There are two types of ivy that are native to the UK. One variety, Hibernica, is not a climbing plant, but instead grows across the ground and provides food and shelter to some of our valued organisms.
The other, however, is a climber that can wreak havoc on your fence. If you’ve noticed this vining ivy taking over your yard, you’re probably wondering what to do about it.
A common complaint is that ivy doesn’t just overtake fences, but actually grows through them. If you want to know how to stop ivy growing through your fence, you’re in the right place.
Read on to learn how to get rid of ivy that is destroying your fence.
How to Stop Ivy Growing Through Your Fence
Some homeowners may enjoy the look of ivy or the wildlife it brings to their backyard. You may determine that you don’t want to kill your ivy plant entirely, but instead want to keep it from growing through the slats of your fence or becoming too heavy, which can cause expensive structural damage.
If this is the case, you’ll need to practice regular ivy maintenance. To do so, you will need gardening gloves and shears. You may also want to grab a spray bottle of vinegar and water to make the job a bit easier.
The goal is to thin the ivy plant by removing select branches, particularly those that are starting to grow through the slats or wires of your fence. Use your shears to clip the strands that you wish to remove from the main branch, wearing your gloves to avoid irritation when you remove the severed strand. If the strands are stuck tight, spray them with your vinegar solution and wait a day or two until they start to wilt and turn brown and they’ll be much easier to peel away from your fence.
What If the Ivy Is Growing in a Neighbour’s Yard?
What if the ivy that’s troubling you isn’t growing from an ivy plant in your own yard? If your neighbour’s ivy is taking over your fence, begin the process with a conversation. The best prevention would start on their side of the fence, where they could remove the plant or practise the steps we’ve mentioned above.
If your neighbour is attached to their ivy plant and unwilling to help, you’ll need to clip away the vines that have grown through the fence and into your side of the yard on a regular basis. This may seem frustrating, but it’s often the best solution when your neighbour does not want to get involved.
How to Kill Ivy Plants Around Your Fence
If regular garden ivy maintenance is not your cup of tea, you may want to consider killing the ivy plant, altogether. If the plant remains alive, it is likely to vine back up your fence even if you remove that system of branches. Let’s take a look at some of the steps to take when you want to get rid of the entire ivy plant.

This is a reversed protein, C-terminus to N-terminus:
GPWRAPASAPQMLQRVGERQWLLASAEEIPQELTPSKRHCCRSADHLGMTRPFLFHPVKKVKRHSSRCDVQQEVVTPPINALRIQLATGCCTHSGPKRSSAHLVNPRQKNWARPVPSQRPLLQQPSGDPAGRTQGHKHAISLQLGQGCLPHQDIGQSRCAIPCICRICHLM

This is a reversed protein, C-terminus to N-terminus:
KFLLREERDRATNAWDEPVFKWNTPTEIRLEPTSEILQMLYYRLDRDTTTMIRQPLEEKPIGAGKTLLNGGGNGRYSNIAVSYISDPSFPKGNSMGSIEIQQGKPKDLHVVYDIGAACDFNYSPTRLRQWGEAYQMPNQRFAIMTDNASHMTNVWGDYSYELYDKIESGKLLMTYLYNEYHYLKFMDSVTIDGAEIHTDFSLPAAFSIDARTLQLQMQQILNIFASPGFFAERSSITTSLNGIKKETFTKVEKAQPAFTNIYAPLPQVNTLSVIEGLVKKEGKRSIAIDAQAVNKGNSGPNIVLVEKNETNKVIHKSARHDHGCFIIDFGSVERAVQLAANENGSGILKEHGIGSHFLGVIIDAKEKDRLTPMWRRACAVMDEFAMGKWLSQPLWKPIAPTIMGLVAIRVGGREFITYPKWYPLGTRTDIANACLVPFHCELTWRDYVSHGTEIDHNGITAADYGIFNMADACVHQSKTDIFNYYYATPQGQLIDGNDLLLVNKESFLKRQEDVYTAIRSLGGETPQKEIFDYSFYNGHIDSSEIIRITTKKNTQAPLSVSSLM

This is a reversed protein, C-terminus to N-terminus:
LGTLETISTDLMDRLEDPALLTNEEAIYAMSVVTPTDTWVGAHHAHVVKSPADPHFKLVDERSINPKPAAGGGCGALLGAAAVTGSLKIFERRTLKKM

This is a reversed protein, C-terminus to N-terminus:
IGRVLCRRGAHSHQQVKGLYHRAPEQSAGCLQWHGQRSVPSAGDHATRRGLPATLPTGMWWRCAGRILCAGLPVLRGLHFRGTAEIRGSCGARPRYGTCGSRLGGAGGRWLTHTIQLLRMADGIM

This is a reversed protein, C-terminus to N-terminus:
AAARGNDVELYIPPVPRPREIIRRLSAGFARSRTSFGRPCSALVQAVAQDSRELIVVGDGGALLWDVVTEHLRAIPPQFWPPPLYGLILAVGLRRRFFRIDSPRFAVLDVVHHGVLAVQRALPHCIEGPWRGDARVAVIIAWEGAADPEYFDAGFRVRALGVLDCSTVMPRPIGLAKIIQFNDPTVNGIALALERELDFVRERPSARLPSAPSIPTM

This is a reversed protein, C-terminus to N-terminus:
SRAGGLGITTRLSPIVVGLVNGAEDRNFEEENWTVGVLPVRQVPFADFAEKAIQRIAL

Cutting the Main Branch
If you’re dealing with a massive ivy plant, the first step is to weaken the entire thing by severing the main branch. Follow the trails of vines to locate the “trunk” of the ivy plant and use shears or a hatchet to cut through it. This will stop the existing vines from continuing to grow and they’ll soon begin to die, making them easier to remove.
Should You Use Herbicides?
Some people wish to speed up the process of killing their ivy or may discover that they can’t locate the main branch. One option is to use a herbicide on the visible branches. Herbicides for ivy will include the chemical glyphosate, which is effective at killing unwanted plants but also comes with a few warnings, particularly for people who are pregnant or have existing health conditions.
Killing Ivy With Vinegar
If you aren’t interested in using herbicide, you can reach for ingredients found in your own home: white vinegar and water. As suggested above, the easiest way to use this mixture on ivy is to pour it into a spray bottle so that you can spray the leaves and vines with ease. Make sure that you saturate as much of the plant as you can and, in a few days’ time, you’ll find that those vines are dead and easy to peel away.
Killing Ivy With Boiling Water
Another chemical-free method is to douse ivy with boiling water, but we do encourage you to exercise caution. Never use boiling water on ivy when your pets or children are in the yard with you and be sure to avoid spilling or dumping the water on yourself. While boiling water is effective at killing ivy, it can also cause serious burns and may not be worth the risk.
Removing Ivy Roots
The reality is that ivy is one of the sturdiest plants in the UK and even if you cut the main branch and kill the existing vines, it can still grow back. If you can locate them, we do encourage you to remove the root system, as well. To do so, use a spade to dig into the earth surrounding the main branch until you locate all root systems, throwing them into a bin or compost pile.
Improve Your Home With Our Help
Ivy can look beautiful and, in some cases, improve the environment by providing food and shelter for other organisms. However, ivy can also cause structural damage and take over the plants you’re growing intentionally. Use this guide to learn how to stop ivy growing through your fence and to how to get rid of an unwanted ivy plant for good.
Looking for more ways to improve your home and property? We offer the best guides and tips for UK homeowners. Take a look at more of our exterior renovation guides to find new ways to improve your yard.